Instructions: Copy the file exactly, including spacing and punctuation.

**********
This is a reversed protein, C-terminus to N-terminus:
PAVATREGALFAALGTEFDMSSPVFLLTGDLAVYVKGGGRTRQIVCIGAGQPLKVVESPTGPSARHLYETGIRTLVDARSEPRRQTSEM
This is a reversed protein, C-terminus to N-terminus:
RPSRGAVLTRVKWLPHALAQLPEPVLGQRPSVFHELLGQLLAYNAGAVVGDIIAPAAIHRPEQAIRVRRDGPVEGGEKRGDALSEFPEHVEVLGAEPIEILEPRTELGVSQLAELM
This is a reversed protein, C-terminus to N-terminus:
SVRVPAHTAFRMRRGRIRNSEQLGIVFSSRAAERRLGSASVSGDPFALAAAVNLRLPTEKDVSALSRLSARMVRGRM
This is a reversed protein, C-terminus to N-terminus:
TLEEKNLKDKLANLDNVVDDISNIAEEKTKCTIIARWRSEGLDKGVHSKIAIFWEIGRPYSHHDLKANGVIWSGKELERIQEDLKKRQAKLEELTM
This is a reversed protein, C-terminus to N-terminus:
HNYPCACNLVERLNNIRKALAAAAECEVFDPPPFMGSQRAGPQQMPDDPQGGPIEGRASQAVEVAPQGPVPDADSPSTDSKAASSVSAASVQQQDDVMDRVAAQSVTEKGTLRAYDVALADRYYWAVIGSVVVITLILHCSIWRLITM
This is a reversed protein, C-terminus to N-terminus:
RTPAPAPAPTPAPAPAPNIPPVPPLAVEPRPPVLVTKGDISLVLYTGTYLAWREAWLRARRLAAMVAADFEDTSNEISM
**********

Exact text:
This is a reversed protein, C-terminus to N-terminus:
PAVATREGALFAALGTEFDMSSPVFLLTGDLAVYVKGGGRTRQIVCIGAGQPLKVVESPTGPSARHLYETGIRTLVDARSEPRRQTSEM
This is a reversed protein, C-terminus to N-terminus:
RPSRGAVLTRVKWLPHALAQLPEPVLGQRPSVFHELLGQLLAYNAGAVVGDIIAPAAIHRPEQAIRVRRDGPVEGGEKRGDALSEFPEHVEVLGAEPIEILEPRTELGVSQLAELM
This is a reversed protein, C-terminus to N-terminus:
SVRVPAHTAFRMRRGRIRNSEQLGIVFSSRAAERRLGSASVSGDPFALAAAVNLRLPTEKDVSALSRLSARMVRGRM
This is a reversed protein, C-terminus to N-terminus:
TLEEKNLKDKLANLDNVVDDISNIAEEKTKCTIIARWRSEGLDKGVHSKIAIFWEIGRPYSHHDLKANGVIWSGKELERIQEDLKKRQAKLEELTM
This is a reversed protein, C-terminus to N-terminus:
HNYPCACNLVERLNNIRKALAAAAECEVFDPPPFMGSQRAGPQQMPDDPQGGPIEGRASQAVEVAPQGPVPDADSPSTDSKAASSVSAASVQQQDDVMDRVAAQSVTEKGTLRAYDVALADRYYWAVIGSVVVITLILHCSIWRLITM
This is a reversed protein, C-terminus to N-terminus:
RTPAPAPAPTPAPAPAPNIPPVPPLAVEPRPPVLVTKGDISLVLYTGTYLAWREAWLRARRLAAMVAADFEDTSNEISM